As a friend and I were recently lamenting, the age where one of the most exciting social activities was to invite people over to listen to the wireless is long gone. Spotify or other music streaming websites have overtaken the radio in popularity. As a result, the radio show is slept on by the vast majority of young people as a way not only to discover new music but also to engage with a playlist someone else has curated. Although not individually tailored, a show is based on the wish of the DJ to share music that inspires them. Some of the best shows also include interviews with artists, which I find helps to humanise their work and connect the listener more closely with their intentions when creating. Not only is there the seductively personal aspect of the radio, but there’s also the opportunity to discover new music. I find that every month or so I get bored of the same songs I tend to listen to on repeat. Listening to the radio offers the opportunity to put fresh air into the sails of my playlists. Although it’s possible to get new music with things like Spotify ‘Discover Weekly’, there’s a danger of never emerging from the circles of the genres you already listen to because it’s based around an algorithm. I have discovered music I never would have thought to listen to through radio, experimental Chinese artist Mamer for example.

Bearing all of this in mind, here are some recommendations for radio shows I think perfectly strike the role of radio in musical discovery and personal connection. BBC Radio seems an obvious and accessible place to start. Personally, my music tastes gear towards BBC Radio 6 (tending towards the alternative hits, as well as lesser-known works.) In particular Lauren Laverne’s show ‘Desert Island Disco’, which calls on listeners to dictate what’s played and as a result has a wide range of genres. For example, electronic Seoulian artist Hye-jin Park mixed with tracks from The Verve and Gorillaz. Laverne also runs a segment called ‘While You Were Sleeping’ where she plays an exclusive song released the night before.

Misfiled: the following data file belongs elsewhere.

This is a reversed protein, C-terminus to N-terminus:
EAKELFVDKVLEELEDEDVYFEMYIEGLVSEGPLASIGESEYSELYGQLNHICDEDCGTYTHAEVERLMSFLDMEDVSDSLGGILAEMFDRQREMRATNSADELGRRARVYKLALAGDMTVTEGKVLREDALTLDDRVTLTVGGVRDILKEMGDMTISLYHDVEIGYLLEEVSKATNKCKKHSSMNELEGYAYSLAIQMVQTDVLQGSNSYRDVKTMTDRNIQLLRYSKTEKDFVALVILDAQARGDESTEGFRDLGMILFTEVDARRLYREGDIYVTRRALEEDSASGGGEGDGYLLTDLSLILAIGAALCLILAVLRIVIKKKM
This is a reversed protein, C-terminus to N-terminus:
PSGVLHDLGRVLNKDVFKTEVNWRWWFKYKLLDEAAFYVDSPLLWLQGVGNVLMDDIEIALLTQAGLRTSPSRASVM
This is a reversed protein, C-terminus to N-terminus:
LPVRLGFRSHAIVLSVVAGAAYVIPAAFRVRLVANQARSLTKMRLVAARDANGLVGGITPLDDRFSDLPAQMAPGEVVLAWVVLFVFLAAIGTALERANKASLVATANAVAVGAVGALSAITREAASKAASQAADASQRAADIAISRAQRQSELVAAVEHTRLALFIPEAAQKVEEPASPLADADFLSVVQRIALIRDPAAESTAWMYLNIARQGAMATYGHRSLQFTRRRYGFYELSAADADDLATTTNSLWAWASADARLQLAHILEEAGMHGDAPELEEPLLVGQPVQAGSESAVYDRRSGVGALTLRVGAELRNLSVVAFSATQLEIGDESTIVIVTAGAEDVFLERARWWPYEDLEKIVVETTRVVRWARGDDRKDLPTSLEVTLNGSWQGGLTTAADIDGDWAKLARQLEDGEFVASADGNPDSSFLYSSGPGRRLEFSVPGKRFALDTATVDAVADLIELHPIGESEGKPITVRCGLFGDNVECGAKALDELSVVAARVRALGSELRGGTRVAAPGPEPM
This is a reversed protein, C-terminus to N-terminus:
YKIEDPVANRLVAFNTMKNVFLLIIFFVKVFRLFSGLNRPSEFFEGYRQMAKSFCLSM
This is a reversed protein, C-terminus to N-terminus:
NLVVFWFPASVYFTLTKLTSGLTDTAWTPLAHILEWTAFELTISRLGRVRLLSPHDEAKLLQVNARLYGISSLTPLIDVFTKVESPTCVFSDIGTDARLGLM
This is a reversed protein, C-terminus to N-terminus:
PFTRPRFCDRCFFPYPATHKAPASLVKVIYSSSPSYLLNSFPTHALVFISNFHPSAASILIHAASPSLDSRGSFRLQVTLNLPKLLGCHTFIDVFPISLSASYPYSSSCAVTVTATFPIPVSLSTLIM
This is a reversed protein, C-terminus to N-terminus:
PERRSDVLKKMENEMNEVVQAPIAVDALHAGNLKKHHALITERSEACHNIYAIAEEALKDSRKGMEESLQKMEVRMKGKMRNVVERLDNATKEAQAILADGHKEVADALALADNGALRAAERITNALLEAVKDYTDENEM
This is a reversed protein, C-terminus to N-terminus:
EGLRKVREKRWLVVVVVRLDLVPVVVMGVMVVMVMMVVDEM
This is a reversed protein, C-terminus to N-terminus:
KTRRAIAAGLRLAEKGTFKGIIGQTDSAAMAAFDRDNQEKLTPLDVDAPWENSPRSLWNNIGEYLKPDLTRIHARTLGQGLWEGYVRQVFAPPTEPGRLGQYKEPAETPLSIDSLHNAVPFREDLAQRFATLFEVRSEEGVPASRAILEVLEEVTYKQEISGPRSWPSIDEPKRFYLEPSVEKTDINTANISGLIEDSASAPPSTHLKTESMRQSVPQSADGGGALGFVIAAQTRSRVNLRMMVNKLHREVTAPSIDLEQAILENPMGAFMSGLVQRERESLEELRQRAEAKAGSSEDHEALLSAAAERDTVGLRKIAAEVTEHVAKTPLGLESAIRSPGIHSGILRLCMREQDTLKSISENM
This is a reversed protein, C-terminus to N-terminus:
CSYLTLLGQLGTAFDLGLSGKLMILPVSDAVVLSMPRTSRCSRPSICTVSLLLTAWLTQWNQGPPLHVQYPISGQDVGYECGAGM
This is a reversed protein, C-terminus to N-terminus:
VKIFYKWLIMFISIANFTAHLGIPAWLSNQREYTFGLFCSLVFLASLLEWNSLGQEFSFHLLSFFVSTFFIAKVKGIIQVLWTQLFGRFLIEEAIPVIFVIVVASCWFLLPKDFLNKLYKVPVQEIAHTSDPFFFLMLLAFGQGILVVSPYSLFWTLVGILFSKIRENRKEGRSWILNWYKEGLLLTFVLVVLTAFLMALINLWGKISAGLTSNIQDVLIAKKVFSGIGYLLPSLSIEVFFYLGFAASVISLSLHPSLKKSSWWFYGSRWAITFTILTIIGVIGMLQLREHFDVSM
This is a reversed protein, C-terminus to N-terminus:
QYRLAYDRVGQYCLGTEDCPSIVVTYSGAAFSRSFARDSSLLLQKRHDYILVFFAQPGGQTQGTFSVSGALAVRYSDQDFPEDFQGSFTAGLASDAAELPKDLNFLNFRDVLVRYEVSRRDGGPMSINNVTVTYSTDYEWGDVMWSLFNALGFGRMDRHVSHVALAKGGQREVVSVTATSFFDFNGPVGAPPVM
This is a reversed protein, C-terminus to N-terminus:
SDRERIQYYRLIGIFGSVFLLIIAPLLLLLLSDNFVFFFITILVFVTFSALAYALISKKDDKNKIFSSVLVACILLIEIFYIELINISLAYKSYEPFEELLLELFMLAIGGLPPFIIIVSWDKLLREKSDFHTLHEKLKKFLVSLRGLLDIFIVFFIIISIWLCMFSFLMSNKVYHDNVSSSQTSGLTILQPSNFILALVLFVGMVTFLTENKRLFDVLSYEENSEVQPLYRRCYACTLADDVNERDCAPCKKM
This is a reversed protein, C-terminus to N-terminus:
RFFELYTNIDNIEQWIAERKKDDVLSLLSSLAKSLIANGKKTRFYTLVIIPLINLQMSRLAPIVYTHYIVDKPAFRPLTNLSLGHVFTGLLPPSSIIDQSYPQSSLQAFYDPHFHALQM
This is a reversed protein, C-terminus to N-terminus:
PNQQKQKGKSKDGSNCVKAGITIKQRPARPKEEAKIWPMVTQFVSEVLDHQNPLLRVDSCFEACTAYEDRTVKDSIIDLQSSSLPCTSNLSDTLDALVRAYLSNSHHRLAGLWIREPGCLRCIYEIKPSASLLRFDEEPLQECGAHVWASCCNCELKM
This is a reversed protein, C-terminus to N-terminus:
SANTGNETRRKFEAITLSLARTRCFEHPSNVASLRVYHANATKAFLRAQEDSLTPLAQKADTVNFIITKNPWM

Also on 6 Music is Loyle Carner’s artist in residence show. He curates mixtapes following various themes such as funk, or one collated as a tribute to MF Doom. Coming from the perspective of an artist himself, one of my favourite aspects of this show is the personal anecdotes Carner drops in relating to many of the people he plays. He often dedicates his shows to particular producers, reminding of the behind-the-scenes work that goes into music and highlighting this talent.

One music streaming option which is perhaps slightly off the beaten track is Bandcamp. On the app, one can find the option to listen to episodes of the Bandcamp weekly radio, with various hosts and often artist guests. Particularly enjoyable is the show hosted by female DJ Stoney Creation. Her show plays smooth hip hop tending to be less mainstream, which is good for making discoveries. For example, Aaron Fairchild’s album ‘The Sun Comes Through’; a three-track album made this year consisting of dense lyrics and vocals over tuneful and diverse beats. She also hosts up-and-coming artists, including Ovrcast and MC Jada Imani, which keeps the show interesting through conversational variety.

My final recommendation is not necessarily a radio show: the various recordings available on Youtube of the Stretch Armstrong and Bobbito show are something I listen to on the daily. A constant stream of mixes with a little bit of talking interruption from the hosts, this show is interesting because it mainly comprises of freestyle samples. Artists such as Ol’Dirty Bastard, Biggie, Nas and Jay-Z appear rapping over samples from hit songs of various genres and decades. A staple in the history of hip-hop radio because of its eye for emerging talent, this show was recorded in the 90s from Columbia University New York. The episodes, however, are limited to what has been put on the internet.

Regardless of whether you end up sampling any of these shows, I recommend sticking on the radio for a musical experience slightly different, more personal, and more explorative than pressing shuffle.